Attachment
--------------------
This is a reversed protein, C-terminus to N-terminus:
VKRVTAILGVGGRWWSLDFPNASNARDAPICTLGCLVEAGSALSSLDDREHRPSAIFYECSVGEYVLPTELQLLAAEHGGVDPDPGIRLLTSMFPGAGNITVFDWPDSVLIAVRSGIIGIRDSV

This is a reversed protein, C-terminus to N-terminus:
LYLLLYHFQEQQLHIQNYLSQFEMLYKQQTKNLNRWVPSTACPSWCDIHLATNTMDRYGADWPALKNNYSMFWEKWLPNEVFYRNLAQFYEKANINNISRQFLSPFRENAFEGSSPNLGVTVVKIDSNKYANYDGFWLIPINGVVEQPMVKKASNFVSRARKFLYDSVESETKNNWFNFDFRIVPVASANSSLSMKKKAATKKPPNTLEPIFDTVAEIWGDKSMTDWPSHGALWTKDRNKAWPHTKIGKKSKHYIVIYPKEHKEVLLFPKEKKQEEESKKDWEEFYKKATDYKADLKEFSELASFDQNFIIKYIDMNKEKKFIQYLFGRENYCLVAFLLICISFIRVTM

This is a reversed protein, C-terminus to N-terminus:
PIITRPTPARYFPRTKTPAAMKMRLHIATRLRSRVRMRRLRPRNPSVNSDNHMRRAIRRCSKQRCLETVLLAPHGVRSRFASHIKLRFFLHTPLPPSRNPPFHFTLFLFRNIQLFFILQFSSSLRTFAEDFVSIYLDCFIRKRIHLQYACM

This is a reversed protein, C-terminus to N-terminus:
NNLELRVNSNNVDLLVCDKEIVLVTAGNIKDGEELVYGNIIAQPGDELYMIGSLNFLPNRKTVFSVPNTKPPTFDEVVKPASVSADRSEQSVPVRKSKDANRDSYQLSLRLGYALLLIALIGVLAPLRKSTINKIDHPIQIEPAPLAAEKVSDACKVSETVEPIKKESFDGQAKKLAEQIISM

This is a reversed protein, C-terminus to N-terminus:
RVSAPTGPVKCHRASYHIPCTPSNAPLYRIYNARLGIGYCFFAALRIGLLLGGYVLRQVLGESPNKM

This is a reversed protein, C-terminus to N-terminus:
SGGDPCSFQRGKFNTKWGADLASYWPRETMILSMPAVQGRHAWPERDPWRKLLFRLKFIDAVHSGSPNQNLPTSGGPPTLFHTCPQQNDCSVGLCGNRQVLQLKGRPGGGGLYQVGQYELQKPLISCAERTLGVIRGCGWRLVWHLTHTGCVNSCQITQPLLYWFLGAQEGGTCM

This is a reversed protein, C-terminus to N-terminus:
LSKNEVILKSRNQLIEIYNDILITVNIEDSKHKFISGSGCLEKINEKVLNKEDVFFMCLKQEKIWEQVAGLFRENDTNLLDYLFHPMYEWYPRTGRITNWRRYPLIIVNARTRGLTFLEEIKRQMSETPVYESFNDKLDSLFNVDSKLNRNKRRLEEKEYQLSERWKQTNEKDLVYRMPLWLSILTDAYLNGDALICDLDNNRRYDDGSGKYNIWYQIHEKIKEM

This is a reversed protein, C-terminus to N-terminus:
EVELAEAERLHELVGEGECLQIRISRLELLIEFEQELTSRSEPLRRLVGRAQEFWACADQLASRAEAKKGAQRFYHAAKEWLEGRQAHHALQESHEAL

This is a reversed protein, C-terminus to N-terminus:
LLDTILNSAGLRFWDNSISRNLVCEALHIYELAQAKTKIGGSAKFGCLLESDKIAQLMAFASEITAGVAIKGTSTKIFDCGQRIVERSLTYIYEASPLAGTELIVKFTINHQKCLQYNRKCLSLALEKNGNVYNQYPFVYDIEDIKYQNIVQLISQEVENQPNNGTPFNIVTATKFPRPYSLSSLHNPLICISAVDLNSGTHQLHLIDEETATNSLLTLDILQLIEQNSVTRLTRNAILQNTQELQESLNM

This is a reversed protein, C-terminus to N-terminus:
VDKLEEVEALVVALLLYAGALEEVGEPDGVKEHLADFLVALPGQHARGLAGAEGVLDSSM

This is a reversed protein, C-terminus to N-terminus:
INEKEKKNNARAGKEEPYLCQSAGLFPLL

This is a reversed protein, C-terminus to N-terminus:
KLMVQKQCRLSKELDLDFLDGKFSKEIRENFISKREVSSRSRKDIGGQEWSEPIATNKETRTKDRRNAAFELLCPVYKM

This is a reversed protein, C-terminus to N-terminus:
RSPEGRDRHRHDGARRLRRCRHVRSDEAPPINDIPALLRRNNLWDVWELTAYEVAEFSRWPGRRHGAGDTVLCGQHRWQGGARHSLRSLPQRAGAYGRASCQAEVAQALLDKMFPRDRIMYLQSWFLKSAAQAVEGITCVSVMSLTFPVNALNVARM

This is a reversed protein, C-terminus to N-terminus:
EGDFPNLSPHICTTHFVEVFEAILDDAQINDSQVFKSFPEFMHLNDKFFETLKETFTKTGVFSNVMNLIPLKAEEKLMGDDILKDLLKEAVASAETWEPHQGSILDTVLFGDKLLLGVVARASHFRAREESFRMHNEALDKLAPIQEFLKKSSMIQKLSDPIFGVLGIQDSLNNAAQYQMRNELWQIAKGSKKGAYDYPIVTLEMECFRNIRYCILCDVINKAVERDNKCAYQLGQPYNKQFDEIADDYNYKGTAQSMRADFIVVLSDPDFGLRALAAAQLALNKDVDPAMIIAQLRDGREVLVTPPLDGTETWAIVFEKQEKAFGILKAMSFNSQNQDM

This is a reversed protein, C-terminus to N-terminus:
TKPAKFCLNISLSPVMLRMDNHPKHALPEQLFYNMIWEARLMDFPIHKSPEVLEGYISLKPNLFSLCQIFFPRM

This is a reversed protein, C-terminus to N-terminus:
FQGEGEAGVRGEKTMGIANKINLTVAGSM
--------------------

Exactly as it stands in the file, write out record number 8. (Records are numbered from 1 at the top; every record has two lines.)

This is a reversed protein, C-terminus to N-terminus:
EVELAEAERLHELVGEGECLQIRISRLELLIEFEQELTSRSEPLRRLVGRAQEFWACADQLASRAEAKKGAQRFYHAAKEWLEGRQAHHALQESHEAL